Shops are closed on Sundays: It’s cheaper to buy food in the supermarket and cook an own meal than go out to a restaurant. However, if you go to restaurants or clubs it is important to give the waiter tip (around 10%, in bars most time we just round the sum up) for his good service. But when the waiter was impolite or the service bad you do not need to give tip. If you want to buy food in the supermarket you should know that all shops and supermarkets are usually closed on Sundays. There are some exceptions on special days or special little shops. But the stuff will be more expensive there. If you need it anyway, you could be lucky at a petrol station or at shops in the train stations. Some bigger cities also have some markets, which are open on Sundays. One special attention for tourists in Bavaria (Munich, Nuremberg, castle Neuschwanstein) and Saarland: Supermarkets close here a little bit earlier, at the latest 8pm.

Extra money for plastic and beer bottles: In Germany, we have a deposit for most bottles. You recognise it through a little sign on the bottle, which shows a can and a bottle with a returning arrow. Most plastic bottles, but also cans and beer bottles have deposit. Most big glass bottles with alcohol (wine or spirits) are non-returnable bottles. Plastic bottles and cans have a 0.25 Euro deposit, beer bottles (glass) only 0.08 Euro. After you emptied the bottle you can bring it back to the supermarket and get your money back. This deposit system is part of the environmental protection of Germany and should help the recycling system. Furthermore, many homeless people in Germany collect bottles with a deposit from public parks.

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Bundestag

Public transport: Compared to many other countries, Germany has expensive public transport. Especially the local transport could be very expensive (price reduction for single tickets only for kids under 14 years). When you want to travel across the country you can use planes, trains (for long-distance travels, it’s cheaper to buy the tickets at least three days before – Deutsche Bahn or sometimes cheaper here), busses (f.e. FlixbusPostbus or Eurolines) or also take a ride with the car (f.e. Blablacar). The last one is a good decision when you want to travel spontaneously. There are different portals you can use and ask foreigners to take them for less money with you.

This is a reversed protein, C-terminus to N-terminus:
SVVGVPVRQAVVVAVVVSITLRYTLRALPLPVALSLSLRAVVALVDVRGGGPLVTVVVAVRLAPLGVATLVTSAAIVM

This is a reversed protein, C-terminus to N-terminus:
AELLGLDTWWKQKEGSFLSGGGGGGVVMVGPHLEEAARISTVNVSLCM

No speed limit: One cliche about Germans is, that German men love their cars more than their wives. I think this could be discussed. But true is we love to drive really fast. That’s why Germany doesn’t have a speed limit on highways.

Clean tap water: Our tap water in Germany is very clean. So you don’t have to buy water in the supermarket and can just use the tap to refill your bottle. Many people buy their water anyway in the supermarket. One reason will be that sparkling water is really in common here (but you can also buy water without carbonic acid).

Age Limits: Germany produces a lot of wine and beer. The age limit to taste this alcohol is 16 years. For any other alcohol or driving cars, you have to be 18 years old. With 18 you’re at your full age in Germany. But for some clubs and every casino you have to be 21 years old anyway.

Japanese Christmas Market in Berlin

In Japan live about 2 per cent Christians. So for sure, it would not be the first country you would associate with Christmas. But this fact doesn’t keep Berlin from organising a Japanese Christmas market. What you can find there? Please scroll down …

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At the weekend of the second advent I had visited the Japanese Christmas market together with my flatmates (Sometimes we’re kind of Asia nerds). The market was in a big hall in Alt-Treptow in Berlin. The first look wasn’t really Christmassy (neither the second). There were a lot of different booths with typical Japanese stuff like soft toys, pictures, little action figures and accessories. You found hand-made kimonos and self-made art. The vendors were different people from Germany or Japan, who came to the market to present and sell special things.